# Problem

(Fulton's Algebraic Topology: A First Course, Exercise 10.15) If $$X$$ is a finite graph with $$v$$ vertices and $$e$$ edges, and $$X$$ has $$k$$ connected components, show that $$H_1X$$ is a free abelian group with $$e-v+k$$ generators.

# Thoughts

First, WLOG, we could assume that $$k=1$$, i.e. $$X$$ is connected, and choose a spanning tree $$T$$ of $$X$$. Obviously, $$T$$ is contractible, therefore $$H_0T=\mathbb Z$$ and $$H_1T=0$$, and we're done when $$e=v-1$$. Now induction on $$e$$. Choose an edge $$K$$ of $$X$$ with the midpoint $$p$$. Let $$U=X\setminus\{p\}$$, and $$V=\operatorname{Int}K$$, the interior of $$K$$. The Mayer-Vietoris sequence for $$U,V$$ should be \begin{align*} 0&\to H_1(U\cap V)\to H_1(U)\oplus H_1(V)\to H_1(U\cup V)\\ &\to H_0(U\cap V)\to H_0(U)\oplus H_0(V)\to H_0(U\cup V)\to0 \end{align*} and we can (by induction) obtain that \begin{align*} &H_1(U\cap V)=0,H_0(U\cap V)\cong\mathbb Z^{\oplus 2}\\ &H_1(U)\cong H_1(X\setminus V)\cong\mathbb Z^{\oplus(e-v)},H_1(V)=0\\ &H_0(U)\oplus H_0(V)\cong\mathbb Z^{\oplus 2},H_0(U\cup V)=\mathbb Z \end{align*} However, I don't know how to make use of these information.

Any idea? Thanks!

Postscript: I don't know whether reduced homology could be used to conclude, but I prefer a proof without it since it's subsequently introduced in Problem 10.17.

• You haven't computed $H_1(U)$ and $H_1(V)$ yet. Commented Aug 24, 2014 at 12:32
• @LeeMosher Thanks. I've edited to include these. Commented Aug 24, 2014 at 12:46
• Sorry, could you please explain what you mean in the first part when you say "and we are done when $k=v-1$"?. And I am failing to see how we generalize this when we have $k$ connected components. Thanks
– user770533
Commented Dec 21, 2021 at 13:46
• @Cedric That was a typo. It should have been $e=v-1$ (with $k=1$), which is equivalent to the graph being a tree. Thanks for the question. Commented Dec 22, 2021 at 14:27
• No problem, it took me a while but eventually I understood it was typo haha. I would like to ask you some related question just in case. Do you how we can prove that the complement of the embedding of a graph in the plane has $e-v+k+1$ connected components?
– user770533
Commented Dec 22, 2021 at 14:42

$\newcommand{\Z}{\mathbb{Z}}$Here's a proof without reduced homology (which, by the way, makes the problem much simpler). To sum up what you've written (as far as I can tell it's correct), you're left with:

$$0 \to \underbrace{H_1(U) \oplus H_1(V)}_{\Z^{e-v}} \to H_1(X) \to \underbrace{H_0(U \cap V)}_{\Z^2} \xrightarrow{g} \underbrace{H_0(U) \oplus H_0(V)}_{\Z^2} \xrightarrow{f} \underbrace{H_0(X)}_{\Z} \to 0$$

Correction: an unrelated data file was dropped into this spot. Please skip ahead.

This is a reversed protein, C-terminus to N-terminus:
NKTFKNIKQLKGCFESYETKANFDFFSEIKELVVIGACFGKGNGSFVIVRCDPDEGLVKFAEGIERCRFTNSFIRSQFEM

$f$ sends $(a,b)$ to $a-b$ (because this is the MV sequence). The map $g$ sends both $(1,0)$ and $(0,1)$ to $(1,1)$ (easy examination). Finally you're left with an exact sequence:

$$0 \to \Z^{e-v} \to H_1(X) \to \Z \to 0$$ where the last $\Z$ is generated by $(1,-1)$ in $H_0(U \cap V) \simeq \Z^2$. By general facts about exact sequences (namely, $\Z$ is projective because it is free), you get $H_1(X) \simeq \Z^{e-v} \oplus \Z$.

• Could you explain a little bit more how you obtained the last isomorphism?
– user770533
Commented Dec 21, 2021 at 23:36
• @Cedric Let $P=\mathbb Z$. Every surjective morphism $p\colon M\to P$ of abelian groups admits a section $s\colon P\to M$ (i.e. $s$ is a morphism of abelian groups and $p\circ s=\operatorname{id}$). Then it is direct to show that $(\ker p)\oplus P\to M,(x,y)\mapsto x+s(y)$ is an isomorphism. The last comment about projectivity is that this holds for all $P$ being projective $\mathbb Z$-modules, not just for $P=\mathbb Z$. Commented Dec 22, 2021 at 14:32

We consider the case with only one connected component, like what you've said. We choose the spanning tree $T$ and done with $e=v-1$. We use Mayer-Vietoris in reduced homology, that is, \begin{align*} 0&\to H_1(U\cap V)\to H_1(U)\oplus H_1(V)\to H_1(X)\\ &\to \tilde{H}_0(U\cap V)\to \tilde{H}_0(U)\oplus \tilde{H}_0(V)\to \tilde{H}_0(X)\to0 \end{align*} Since $X,U,V$ are connected, thus $0$, but $U\cap V$ has two connected component, thus $\tilde{H}_0(U\cap V)=\mathbb{Z}$. So we have $$0\to H_1(U) \to H_1(X)\to \mathbb{Z}\to 0$$ as a short exact sequence. Then we use the result here to prove induction hypothesis.